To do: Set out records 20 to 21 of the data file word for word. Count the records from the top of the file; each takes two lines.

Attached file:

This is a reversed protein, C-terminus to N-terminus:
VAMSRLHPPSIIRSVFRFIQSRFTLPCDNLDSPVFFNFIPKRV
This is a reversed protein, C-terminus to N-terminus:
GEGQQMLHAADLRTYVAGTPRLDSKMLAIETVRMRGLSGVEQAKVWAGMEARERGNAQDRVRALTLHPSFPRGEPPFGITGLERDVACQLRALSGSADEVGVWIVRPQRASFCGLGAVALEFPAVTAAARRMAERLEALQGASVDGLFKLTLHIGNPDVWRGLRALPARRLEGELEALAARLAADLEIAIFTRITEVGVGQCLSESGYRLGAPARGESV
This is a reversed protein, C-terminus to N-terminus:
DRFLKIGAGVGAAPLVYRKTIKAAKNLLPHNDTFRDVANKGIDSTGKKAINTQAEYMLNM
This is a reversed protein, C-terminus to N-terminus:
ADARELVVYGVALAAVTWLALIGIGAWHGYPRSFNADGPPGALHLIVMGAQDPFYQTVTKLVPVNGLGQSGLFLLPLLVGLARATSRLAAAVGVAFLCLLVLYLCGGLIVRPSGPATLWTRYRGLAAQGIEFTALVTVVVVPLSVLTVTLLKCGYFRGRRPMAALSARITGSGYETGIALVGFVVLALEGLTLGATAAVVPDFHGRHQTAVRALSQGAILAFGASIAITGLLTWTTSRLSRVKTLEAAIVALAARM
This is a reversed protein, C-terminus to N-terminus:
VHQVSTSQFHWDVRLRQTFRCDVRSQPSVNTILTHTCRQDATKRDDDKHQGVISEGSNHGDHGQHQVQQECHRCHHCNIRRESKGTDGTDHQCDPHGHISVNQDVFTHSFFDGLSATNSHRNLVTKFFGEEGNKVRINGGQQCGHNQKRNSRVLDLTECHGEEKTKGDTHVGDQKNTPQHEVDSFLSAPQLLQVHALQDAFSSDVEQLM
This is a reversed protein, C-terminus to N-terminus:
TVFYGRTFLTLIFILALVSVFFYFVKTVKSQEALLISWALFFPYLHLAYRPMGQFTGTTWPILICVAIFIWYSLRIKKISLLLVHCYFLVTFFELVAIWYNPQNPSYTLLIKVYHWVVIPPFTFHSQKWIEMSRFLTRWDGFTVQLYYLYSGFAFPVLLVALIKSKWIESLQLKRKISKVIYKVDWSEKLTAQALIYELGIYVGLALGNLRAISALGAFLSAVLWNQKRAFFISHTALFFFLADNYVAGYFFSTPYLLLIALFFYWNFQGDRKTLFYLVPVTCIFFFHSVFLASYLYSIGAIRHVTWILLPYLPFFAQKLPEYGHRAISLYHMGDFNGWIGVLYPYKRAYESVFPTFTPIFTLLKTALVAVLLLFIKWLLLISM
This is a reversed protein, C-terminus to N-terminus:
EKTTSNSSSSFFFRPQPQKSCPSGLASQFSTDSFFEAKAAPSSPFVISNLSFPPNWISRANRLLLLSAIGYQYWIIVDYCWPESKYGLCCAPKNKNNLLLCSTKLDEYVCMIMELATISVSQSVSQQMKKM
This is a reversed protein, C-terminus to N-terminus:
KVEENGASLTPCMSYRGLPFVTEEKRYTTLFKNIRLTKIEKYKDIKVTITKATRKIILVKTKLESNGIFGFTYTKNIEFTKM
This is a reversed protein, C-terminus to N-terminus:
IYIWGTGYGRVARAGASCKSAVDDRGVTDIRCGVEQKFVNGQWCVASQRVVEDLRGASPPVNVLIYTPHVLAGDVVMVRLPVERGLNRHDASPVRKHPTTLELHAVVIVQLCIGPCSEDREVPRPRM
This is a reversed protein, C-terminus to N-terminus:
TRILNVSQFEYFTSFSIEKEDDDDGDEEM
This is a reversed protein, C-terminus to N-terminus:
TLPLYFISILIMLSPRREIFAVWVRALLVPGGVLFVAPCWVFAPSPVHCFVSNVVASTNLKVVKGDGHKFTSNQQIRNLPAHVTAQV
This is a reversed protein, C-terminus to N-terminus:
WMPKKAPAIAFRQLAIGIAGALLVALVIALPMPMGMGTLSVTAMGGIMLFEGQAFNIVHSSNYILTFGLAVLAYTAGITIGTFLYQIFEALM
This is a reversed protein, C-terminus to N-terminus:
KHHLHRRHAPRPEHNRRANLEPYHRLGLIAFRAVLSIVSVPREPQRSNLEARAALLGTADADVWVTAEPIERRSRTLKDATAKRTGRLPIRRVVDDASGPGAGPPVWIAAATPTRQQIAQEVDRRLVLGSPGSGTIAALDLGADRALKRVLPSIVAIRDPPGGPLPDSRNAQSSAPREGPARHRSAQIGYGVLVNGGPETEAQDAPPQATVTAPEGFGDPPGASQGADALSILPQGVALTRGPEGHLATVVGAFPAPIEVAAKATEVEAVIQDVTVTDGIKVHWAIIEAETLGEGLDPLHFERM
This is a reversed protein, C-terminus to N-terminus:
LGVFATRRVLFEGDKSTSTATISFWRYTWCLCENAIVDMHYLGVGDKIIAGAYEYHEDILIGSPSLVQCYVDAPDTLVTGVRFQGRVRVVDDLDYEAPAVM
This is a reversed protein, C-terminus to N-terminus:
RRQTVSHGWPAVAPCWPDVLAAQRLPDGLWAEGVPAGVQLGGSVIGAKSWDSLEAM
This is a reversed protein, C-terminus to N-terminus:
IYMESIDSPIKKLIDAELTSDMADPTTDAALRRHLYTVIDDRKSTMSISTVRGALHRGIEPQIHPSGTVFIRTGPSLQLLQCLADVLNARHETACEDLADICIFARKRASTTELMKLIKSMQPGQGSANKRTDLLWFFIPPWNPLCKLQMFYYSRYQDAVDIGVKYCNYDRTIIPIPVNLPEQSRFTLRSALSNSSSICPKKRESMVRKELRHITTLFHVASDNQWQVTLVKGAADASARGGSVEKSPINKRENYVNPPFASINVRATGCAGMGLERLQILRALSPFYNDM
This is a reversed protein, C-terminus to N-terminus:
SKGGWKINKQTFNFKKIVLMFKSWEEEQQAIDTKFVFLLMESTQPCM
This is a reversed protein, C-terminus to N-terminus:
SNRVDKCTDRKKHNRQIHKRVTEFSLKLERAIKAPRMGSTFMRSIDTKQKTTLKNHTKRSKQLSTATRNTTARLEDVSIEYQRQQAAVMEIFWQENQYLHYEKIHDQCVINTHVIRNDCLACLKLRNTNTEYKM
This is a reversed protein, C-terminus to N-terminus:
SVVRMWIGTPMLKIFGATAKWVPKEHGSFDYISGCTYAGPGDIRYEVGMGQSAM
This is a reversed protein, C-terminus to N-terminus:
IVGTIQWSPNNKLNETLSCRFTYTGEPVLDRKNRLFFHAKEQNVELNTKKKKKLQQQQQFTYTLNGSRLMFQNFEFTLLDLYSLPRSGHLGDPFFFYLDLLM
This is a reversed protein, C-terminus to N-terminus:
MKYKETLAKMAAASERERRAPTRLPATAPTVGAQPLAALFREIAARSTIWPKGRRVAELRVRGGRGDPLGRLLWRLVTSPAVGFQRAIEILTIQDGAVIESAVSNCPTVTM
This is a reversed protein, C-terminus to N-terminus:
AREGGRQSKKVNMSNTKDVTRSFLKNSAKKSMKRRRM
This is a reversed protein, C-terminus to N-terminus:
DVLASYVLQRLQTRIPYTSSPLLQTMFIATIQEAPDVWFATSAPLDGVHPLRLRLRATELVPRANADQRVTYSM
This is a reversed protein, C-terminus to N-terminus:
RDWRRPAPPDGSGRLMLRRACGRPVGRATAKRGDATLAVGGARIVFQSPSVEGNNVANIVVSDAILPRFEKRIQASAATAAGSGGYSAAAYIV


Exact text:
This is a reversed protein, C-terminus to N-terminus:
IVGTIQWSPNNKLNETLSCRFTYTGEPVLDRKNRLFFHAKEQNVELNTKKKKKLQQQQQFTYTLNGSRLMFQNFEFTLLDLYSLPRSGHLGDPFFFYLDLLM
This is a reversed protein, C-terminus to N-terminus:
MKYKETLAKMAAASERERRAPTRLPATAPTVGAQPLAALFREIAARSTIWPKGRRVAELRVRGGRGDPLGRLLWRLVTSPAVGFQRAIEILTIQDGAVIESAVSNCPTVTM